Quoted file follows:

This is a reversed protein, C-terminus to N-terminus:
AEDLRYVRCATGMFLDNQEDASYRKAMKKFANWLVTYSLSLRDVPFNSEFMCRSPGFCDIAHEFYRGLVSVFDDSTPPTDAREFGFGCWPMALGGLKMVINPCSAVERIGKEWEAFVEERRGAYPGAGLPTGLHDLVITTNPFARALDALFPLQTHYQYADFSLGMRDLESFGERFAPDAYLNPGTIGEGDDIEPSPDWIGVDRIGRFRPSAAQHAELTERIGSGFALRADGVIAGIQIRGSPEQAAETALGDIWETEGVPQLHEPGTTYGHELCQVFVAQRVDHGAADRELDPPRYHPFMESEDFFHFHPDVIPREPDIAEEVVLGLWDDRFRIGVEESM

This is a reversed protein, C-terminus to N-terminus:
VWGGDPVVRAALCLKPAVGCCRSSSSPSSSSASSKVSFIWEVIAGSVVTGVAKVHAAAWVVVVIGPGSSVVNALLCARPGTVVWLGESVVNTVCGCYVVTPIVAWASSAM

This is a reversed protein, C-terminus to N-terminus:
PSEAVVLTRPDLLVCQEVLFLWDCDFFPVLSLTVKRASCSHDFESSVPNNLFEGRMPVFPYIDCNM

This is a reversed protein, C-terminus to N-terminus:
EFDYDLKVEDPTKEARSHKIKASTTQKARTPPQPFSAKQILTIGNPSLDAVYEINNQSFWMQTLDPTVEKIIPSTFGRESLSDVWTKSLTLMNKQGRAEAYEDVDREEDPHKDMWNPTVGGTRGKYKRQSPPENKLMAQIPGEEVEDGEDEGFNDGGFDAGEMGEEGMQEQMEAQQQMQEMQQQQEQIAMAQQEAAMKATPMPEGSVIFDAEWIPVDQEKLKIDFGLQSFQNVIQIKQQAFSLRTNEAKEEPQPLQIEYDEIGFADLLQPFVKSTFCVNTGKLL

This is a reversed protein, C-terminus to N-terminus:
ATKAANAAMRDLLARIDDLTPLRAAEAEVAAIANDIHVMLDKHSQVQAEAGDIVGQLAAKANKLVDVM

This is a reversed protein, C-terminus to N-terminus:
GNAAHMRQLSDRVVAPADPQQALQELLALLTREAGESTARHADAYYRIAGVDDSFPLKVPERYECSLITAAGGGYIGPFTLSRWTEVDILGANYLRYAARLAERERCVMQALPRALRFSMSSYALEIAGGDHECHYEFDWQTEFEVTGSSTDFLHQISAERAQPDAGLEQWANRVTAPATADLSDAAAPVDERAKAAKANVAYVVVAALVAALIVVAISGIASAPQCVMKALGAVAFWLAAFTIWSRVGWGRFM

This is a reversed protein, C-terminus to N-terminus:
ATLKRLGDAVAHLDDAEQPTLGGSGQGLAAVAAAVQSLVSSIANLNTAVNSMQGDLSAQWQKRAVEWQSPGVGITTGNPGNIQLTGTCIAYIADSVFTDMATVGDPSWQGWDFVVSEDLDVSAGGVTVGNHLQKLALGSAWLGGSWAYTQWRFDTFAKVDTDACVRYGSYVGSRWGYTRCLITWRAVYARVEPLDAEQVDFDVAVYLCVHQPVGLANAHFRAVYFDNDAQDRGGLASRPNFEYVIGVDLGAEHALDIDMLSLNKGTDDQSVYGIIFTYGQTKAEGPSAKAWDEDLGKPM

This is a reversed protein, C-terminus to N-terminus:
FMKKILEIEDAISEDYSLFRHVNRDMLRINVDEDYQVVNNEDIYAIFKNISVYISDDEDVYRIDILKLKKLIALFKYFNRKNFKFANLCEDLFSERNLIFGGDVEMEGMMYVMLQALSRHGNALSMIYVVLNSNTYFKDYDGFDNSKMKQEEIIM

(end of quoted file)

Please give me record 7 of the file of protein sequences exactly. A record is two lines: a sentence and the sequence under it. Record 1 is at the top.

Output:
This is a reversed protein, C-terminus to N-terminus:
ATLKRLGDAVAHLDDAEQPTLGGSGQGLAAVAAAVQSLVSSIANLNTAVNSMQGDLSAQWQKRAVEWQSPGVGITTGNPGNIQLTGTCIAYIADSVFTDMATVGDPSWQGWDFVVSEDLDVSAGGVTVGNHLQKLALGSAWLGGSWAYTQWRFDTFAKVDTDACVRYGSYVGSRWGYTRCLITWRAVYARVEPLDAEQVDFDVAVYLCVHQPVGLANAHFRAVYFDNDAQDRGGLASRPNFEYVIGVDLGAEHALDIDMLSLNKGTDDQSVYGIIFTYGQTKAEGPSAKAWDEDLGKPM